English 102-04 Composition II: the Rhetoric of Equality in the U.S

English 102-04 Composition II: the Rhetoric of Equality in the U.S

English 102-04 – Composition II: The Rhetoric of Equality in the U.S.

Course Number: English 102-02Instructor: Ms. Sally Smits

Course Meetings: MWF 12:00-12:50, Bryan 213Email: Office: MHRA 3210B Office Hours: W 1:00-3:00, or by appt.

Course Description:

This course is based on a simple premise: how we talk about one another, and how we talk to one another, matters. It matters on a personal level; we have all experienced a moment of happiness, even elation, when someone praises us, or we have experienced hurt, even anguish, when someone denigrates or insults us. It matters on an academic level; if a school system names a particular group of students “the truly illiterate among us,” as Professor Mike Rose notes, then students or faculty may come to believe they are, in fact, uneducable—or that word, “illiterate,” may change the resources, opportunities, and assistance offered to that group of students. It matters on a social and cultural level; divisions between races, genders, classes, and sexual orientations are in part reinforced or broken down through the language we use about various groups—and even the way we group people under these categories and appellations matters. It matters, too, on a political level; the language applied to a particular group of people (e.g., “illegals” vs. “immigrants”) may very well have an impact on the policies, laws, and support which in turn directly affect the lives of people in that group.

In order to reflect upon the language we use when we talk about each other, we will listen and read carefully and critically, and we will speak and write thoughtfully, analytically, and persuasively. We will pay attention to the rhetorical positioning and “moves” in our own work as well as the work of others; in other words, we will pay attention to what a speaker or writer says, as well as to how, when, where, and to whom he or she says it. We will read and listen to voices from the past and present, and then we will move to contribute our own perceptions, reactions, thoughts, and ideas to the conversation they have started. We will speak to each other and respond to one another often and in multiple ways—informally, in class discussions and debates, and formally, in individual and group presentations. These conversations will move in multiple directions; they will engage the academic, social, cultural, and political levels described above—and they will most likely also be personal, in some regard. Thus, please know that I will work to establish a “safe space” for us to share opinions, ideas, and responses. It is also important that you keep in mind that the people you talk to in class are people—with varying backgrounds, beliefs, experiences, and ideals—which may align with yours or they may not. This does not mean that I am asking you only to gush praises and heap compliments on each other; rather, it means that your insightful comments and critiques of one another’s ideas, which come from attentive listening and thoughtful speech and writing, are the most important in our classroom.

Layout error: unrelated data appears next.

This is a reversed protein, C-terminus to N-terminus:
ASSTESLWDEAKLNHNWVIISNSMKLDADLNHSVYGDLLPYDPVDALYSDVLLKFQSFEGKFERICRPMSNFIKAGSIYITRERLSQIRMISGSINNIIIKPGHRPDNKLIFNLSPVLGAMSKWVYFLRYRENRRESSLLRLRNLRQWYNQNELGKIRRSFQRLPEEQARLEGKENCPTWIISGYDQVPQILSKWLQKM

And in the end, it is my hope that you will come away from this class more aware of how the discussions all around you—both spoken and written, around the dinner table, in the media, in the political arena, and in the academic world—affect you, and it is also my hope that you will move confidently to participate in those conversations, analyzing them, contributing your ideas to them, and in so doing, actively shaping the world around you.

If you have concerns, questions, other ideas on which you’d like feedback, dire needs, or sudden and unexpected joy, please email me or set up an appointment with me to discuss it. I’ll be glad to help.

Required Texts:

Benson, Alan, Jacob Babb, and Will Dodson, eds. TechneRhetorike: Techniques of Discourse for Writers and Speakers. Southlake, TX: Fountainhead Press, 2010. ISBN: 978-1-59871-385-5

All other readings, audio files, and videos will be posted on Blackboard or distributed/viewed in class.

Course Goals:

English 102 is designed to address three of the proficiencies listed under Student Learning Goals in the UNCG General Education Program. These proficiencies are:

  • Ability to write and speak clearly, coherently, and effectively as well as to adapt modes of communication to one’s audience;
  • Ability to interpret academic writing and discourse in a variety of disciplines
  • Ability to locate, analyze, synthesize, and evaluate information